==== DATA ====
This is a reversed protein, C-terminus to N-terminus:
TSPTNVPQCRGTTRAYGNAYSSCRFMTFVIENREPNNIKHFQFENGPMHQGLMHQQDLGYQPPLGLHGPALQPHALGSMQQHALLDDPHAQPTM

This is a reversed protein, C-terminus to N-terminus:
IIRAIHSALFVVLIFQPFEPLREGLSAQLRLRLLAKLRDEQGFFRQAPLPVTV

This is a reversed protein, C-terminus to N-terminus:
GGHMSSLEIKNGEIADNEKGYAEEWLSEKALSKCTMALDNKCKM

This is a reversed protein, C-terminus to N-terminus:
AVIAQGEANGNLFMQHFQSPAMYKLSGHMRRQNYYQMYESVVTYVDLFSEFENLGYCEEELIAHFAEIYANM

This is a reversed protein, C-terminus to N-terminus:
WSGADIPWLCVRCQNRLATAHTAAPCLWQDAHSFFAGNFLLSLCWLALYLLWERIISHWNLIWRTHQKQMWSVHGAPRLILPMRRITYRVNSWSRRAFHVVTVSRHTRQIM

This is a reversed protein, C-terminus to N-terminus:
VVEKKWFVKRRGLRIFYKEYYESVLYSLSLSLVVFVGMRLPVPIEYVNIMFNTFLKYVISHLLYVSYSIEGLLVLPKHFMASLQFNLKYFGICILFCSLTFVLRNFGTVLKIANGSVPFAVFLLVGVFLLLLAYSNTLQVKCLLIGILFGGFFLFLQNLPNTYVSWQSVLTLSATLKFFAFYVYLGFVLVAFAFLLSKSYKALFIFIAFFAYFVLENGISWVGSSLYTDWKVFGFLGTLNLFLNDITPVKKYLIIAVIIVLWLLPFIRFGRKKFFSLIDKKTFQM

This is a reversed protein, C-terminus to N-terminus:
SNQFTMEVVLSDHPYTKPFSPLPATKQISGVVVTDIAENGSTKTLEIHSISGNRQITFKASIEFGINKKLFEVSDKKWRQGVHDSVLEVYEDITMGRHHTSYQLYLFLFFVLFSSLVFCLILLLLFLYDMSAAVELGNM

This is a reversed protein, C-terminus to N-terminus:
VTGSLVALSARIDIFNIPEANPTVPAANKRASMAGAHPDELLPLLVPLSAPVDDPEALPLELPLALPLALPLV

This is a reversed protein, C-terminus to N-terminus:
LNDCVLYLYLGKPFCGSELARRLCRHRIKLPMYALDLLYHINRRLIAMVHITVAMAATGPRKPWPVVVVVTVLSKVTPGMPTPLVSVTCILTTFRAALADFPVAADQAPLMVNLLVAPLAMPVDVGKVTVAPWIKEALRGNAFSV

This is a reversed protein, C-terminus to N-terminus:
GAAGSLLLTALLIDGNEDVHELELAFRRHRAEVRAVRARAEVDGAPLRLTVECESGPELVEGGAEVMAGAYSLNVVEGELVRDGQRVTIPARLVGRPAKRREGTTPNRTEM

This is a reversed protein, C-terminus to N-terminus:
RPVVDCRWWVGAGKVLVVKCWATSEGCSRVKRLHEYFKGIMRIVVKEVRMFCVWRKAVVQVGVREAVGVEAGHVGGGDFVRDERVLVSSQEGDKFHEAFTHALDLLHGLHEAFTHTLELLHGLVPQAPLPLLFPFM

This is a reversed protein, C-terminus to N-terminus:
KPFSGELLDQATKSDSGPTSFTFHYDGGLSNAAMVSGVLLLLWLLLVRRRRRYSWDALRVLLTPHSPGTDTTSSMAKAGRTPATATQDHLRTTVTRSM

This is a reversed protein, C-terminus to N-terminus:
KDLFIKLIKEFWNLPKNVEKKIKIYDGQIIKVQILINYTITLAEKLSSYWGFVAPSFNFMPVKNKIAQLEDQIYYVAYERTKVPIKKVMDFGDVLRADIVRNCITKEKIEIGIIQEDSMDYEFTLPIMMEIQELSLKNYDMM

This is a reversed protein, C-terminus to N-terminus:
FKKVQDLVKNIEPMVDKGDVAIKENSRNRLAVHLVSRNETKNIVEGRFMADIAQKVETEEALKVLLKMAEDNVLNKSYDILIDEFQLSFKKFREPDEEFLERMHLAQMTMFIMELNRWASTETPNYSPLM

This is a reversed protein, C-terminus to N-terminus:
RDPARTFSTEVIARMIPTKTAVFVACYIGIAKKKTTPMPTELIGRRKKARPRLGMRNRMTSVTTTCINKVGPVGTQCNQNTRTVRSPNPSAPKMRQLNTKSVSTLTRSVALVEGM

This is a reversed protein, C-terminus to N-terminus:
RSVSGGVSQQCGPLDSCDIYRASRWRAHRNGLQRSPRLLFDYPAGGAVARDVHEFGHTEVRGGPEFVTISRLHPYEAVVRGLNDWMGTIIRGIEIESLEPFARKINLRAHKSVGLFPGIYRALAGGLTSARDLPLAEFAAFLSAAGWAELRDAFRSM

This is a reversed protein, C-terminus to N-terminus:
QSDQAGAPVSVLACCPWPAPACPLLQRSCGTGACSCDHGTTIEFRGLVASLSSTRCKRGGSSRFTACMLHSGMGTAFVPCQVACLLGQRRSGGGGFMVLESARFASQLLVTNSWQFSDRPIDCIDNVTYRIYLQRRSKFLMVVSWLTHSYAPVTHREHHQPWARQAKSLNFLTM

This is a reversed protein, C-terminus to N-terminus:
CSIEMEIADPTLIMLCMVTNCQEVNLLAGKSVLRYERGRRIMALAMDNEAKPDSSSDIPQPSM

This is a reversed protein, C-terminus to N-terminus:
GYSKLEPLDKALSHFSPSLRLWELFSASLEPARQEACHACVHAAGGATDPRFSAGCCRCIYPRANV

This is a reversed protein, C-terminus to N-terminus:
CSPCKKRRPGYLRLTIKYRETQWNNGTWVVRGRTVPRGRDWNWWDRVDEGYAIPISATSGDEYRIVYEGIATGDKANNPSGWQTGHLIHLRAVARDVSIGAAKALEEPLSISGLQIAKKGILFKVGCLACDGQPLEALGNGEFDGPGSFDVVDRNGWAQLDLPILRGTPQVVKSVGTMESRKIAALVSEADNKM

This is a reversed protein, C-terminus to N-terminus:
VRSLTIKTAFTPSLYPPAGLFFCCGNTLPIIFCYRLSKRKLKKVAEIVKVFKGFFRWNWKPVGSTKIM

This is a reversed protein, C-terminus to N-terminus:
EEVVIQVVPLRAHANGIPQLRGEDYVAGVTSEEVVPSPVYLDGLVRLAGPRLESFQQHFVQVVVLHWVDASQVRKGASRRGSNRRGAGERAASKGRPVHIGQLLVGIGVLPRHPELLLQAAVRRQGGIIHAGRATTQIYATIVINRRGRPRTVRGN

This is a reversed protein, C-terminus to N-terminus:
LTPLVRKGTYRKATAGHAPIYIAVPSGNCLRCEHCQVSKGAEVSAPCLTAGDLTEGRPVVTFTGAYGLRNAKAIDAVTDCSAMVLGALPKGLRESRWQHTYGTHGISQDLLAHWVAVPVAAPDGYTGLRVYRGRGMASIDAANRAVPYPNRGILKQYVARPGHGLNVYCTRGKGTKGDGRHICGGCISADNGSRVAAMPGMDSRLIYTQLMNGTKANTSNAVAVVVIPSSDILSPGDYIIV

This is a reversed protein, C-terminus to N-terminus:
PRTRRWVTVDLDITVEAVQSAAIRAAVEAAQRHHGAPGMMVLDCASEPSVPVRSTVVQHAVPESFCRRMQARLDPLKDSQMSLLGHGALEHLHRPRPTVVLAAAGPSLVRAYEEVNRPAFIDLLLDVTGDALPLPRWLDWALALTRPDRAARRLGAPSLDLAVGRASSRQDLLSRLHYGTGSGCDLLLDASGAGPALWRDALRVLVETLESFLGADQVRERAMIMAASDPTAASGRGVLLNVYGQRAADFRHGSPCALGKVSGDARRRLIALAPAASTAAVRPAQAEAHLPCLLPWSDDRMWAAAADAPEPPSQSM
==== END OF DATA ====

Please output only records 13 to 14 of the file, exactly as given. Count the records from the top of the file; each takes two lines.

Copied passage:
This is a reversed protein, C-terminus to N-terminus:
KDLFIKLIKEFWNLPKNVEKKIKIYDGQIIKVQILINYTITLAEKLSSYWGFVAPSFNFMPVKNKIAQLEDQIYYVAYERTKVPIKKVMDFGDVLRADIVRNCITKEKIEIGIIQEDSMDYEFTLPIMMEIQELSLKNYDMM

This is a reversed protein, C-terminus to N-terminus:
FKKVQDLVKNIEPMVDKGDVAIKENSRNRLAVHLVSRNETKNIVEGRFMADIAQKVETEEALKVLLKMAEDNVLNKSYDILIDEFQLSFKKFREPDEEFLERMHLAQMTMFIMELNRWASTETPNYSPLM